Review: Night Must Fall, by Emlyn Williams, The Original Theatre Company in association with Salisbury Playhouse, New Wolsey Theatre, Ipswich, until October 22.

Will Featherstone as Dan and Gwen Taylor as Mrs Bramson in Night Must Fall at the New Wolsey Theatre

Will Featherstone as Dan and Gwen Taylor as Mrs Bramson in Night Must Fall at the New Wolsey Theatre - Credit: Alastair Muir

Night Must Fall is a delicious, atmospheric contradiction. Written in 1934, it is clearly a product of its times. A world of faded wealth and privilege has been preserved in aspic in this lonely house on the edge of an isolated wood – and yet this is a psychological thriller with a very contemporary feel.

Will Featherstone as Dan and Niamh McGrady as Olivia in Night Must Fall at the New Wolsey Theatre

Will Featherstone as Dan and Niamh McGrady as Olivia in Night Must Fall at the New Wolsey Theatre - Credit: Alastair Muir

Instead of being a traditional whodunnit, this is a play where the audience is fairly certain of the killer’s identity from an early stage but the real joy of the play can be found in exploring the relationships between the various personalities in the house and trying to second guess what the killer will do next.

Although written 80 years apart, in many ways this play has echoes of TV’s latest psychological thriller The Fall which features Night Must Fall’s cast member Niamh McGrady. Niamh plays Olivia, the neice of the selfish and headstrong Mrs Bramson, played with wonderful relish by Gwen Taylor.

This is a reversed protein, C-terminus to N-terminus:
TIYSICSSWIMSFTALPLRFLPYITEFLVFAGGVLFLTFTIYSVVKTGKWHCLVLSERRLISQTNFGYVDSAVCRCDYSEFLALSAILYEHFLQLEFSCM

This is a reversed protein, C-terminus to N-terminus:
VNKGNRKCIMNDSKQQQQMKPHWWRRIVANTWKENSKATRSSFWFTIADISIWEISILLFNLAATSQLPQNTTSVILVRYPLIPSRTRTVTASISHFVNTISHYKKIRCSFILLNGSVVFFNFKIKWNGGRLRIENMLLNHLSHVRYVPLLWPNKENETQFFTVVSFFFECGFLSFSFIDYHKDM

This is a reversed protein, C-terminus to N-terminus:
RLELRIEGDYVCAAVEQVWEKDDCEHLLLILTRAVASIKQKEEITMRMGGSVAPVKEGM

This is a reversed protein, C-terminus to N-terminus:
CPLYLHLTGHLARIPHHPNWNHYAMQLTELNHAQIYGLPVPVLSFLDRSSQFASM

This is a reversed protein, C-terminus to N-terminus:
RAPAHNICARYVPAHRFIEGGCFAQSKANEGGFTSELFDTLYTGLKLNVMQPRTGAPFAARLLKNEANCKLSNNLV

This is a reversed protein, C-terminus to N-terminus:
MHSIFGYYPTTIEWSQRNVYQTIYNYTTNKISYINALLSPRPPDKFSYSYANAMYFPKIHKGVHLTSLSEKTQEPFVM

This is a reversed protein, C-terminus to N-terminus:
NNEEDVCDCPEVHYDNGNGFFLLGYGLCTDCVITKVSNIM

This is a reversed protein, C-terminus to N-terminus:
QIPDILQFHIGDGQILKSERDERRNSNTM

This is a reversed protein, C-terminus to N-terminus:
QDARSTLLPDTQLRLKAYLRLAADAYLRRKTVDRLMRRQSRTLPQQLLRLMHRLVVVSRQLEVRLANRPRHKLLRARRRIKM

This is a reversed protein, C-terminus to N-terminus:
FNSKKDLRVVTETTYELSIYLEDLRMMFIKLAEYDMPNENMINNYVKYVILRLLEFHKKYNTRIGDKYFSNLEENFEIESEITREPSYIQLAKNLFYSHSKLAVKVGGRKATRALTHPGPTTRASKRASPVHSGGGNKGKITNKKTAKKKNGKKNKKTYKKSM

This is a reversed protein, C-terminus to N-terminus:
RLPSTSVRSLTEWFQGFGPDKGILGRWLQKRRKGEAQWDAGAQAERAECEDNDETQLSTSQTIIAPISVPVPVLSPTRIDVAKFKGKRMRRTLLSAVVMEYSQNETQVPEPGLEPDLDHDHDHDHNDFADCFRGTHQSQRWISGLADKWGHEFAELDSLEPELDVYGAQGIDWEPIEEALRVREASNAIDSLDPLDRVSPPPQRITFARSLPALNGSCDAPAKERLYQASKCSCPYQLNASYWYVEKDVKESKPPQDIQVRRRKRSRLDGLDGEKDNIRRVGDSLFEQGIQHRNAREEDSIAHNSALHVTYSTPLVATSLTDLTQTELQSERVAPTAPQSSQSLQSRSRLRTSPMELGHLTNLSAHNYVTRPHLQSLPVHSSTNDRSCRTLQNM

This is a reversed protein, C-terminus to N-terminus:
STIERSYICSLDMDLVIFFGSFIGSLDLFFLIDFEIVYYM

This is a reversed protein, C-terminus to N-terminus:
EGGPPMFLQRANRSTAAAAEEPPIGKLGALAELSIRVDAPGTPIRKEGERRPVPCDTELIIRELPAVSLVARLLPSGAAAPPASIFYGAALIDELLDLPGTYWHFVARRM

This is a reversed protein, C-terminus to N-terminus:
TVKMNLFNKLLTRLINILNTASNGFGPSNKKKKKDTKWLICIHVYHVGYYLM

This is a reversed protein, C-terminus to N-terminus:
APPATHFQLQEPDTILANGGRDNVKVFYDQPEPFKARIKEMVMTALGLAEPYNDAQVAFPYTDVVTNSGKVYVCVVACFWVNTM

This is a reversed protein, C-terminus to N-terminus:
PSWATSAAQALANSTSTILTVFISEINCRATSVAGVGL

Mrs Bramson suffers from a bewildering collection of ailments and demands to be waited on hand and foot by an extensive mix of household staff, family and friends. However, it swiftly becomes clear that perhaps Mrs Bramson may not be as ill as she makes out.

Into this hot-house of conflicting personalities comes Dan, the page boy, from local hotel The Tallboys, played with enigmatic charm by Will Featherstone. At first he seems to be the maid’s lover, but as he ingratiates his way into Mrs Bramson’s affections, it is clear that he is up to no good.


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This feeling of suspicion is increased when the police start searching the nearby woodland looking for a missing woman who was resident at The Tallboys.

This is a play rejoices in producing a dark, unsettling atmosphere that draws in its audience and refuses to let us go. The play is powered along by a trio of standout performances from Gwen Taylor, Niamh McGrady and Will Featherstone and helped by a pair of lively of comic performances from Mandi Symonds as Mrs Terence the Housekeeper and Anne Odeke as Nurse Libby.

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This is a wonderful piece of suspense theatre that keeps you engaged until the last moment and is delivered by some great actors who create believable characters rather than period clichés. Catch it if you can.

Andrew Clarke

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